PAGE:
The character of Luca actually took a year to design, explains Strijleva. This is because the team wanted to take the time to get to know him. “Enrico always wanted Luca to be a bit of an introvert and someone who was curious, but it took us a bit longer to figure out that Luca is a dreamer,” she says. “He has a strong imagination and a really evolved inner life. That’s when the character came to life for me.”
The transformation of these characters from sea monster to human, and back again, was a delicate task to get correct. It is part of the major theme, which is friendships, and the team quickly concluded that the transformation should not be creepy, but it should be bold. The transformation itself is physical, yes, but it should come from the inside. This transformation occurs whenever they get wet, or dry out, and that made it one of the most challenging things to portray in the animation – specifically the spit take.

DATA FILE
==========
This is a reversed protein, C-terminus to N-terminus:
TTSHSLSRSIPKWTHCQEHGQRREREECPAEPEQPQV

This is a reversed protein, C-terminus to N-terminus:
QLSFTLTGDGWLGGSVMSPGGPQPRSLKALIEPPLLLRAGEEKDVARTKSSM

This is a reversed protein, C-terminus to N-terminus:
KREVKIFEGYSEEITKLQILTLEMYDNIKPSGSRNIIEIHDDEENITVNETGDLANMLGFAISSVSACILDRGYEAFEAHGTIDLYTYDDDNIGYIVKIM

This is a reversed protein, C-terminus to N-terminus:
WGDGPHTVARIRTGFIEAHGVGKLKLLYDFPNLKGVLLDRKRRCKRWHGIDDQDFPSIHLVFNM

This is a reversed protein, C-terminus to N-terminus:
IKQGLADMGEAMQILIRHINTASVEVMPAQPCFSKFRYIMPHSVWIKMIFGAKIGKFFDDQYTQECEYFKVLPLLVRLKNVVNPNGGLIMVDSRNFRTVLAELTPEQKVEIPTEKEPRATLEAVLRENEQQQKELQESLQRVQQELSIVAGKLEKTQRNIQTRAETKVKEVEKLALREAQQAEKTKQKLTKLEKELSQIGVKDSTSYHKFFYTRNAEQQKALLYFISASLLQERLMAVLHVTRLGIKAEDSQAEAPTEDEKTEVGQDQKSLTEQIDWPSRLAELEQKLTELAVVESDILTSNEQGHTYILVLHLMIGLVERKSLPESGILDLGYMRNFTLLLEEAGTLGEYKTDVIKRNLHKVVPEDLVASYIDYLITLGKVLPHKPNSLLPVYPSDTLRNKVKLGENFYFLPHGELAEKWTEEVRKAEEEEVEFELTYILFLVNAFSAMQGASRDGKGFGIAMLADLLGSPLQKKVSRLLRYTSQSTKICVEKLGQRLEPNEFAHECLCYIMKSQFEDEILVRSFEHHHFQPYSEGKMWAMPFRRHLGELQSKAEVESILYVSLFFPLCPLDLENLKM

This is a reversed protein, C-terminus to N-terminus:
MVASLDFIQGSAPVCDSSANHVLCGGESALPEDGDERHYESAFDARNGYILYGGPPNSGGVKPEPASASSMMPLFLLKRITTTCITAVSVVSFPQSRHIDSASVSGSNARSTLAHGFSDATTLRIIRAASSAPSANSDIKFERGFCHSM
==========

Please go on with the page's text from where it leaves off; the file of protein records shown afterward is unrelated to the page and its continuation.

Exaggerating The Real
Luca is unlike any feature that Pixar has done before when it comes to the stylistic approach. It is inspired by 2D animation, but combined with the Pixar richness that has come to be expected. Working from home allowed the team to record their conversations, so they could go back to them while working, which really helped with the world building. The inspiration behind a lot of the animation, specifically the water, is exaggerating the real. The effects team created the sea itself, and the goal was never photo realism. Much of what they tried was too real, but they wanted something unique for Luca.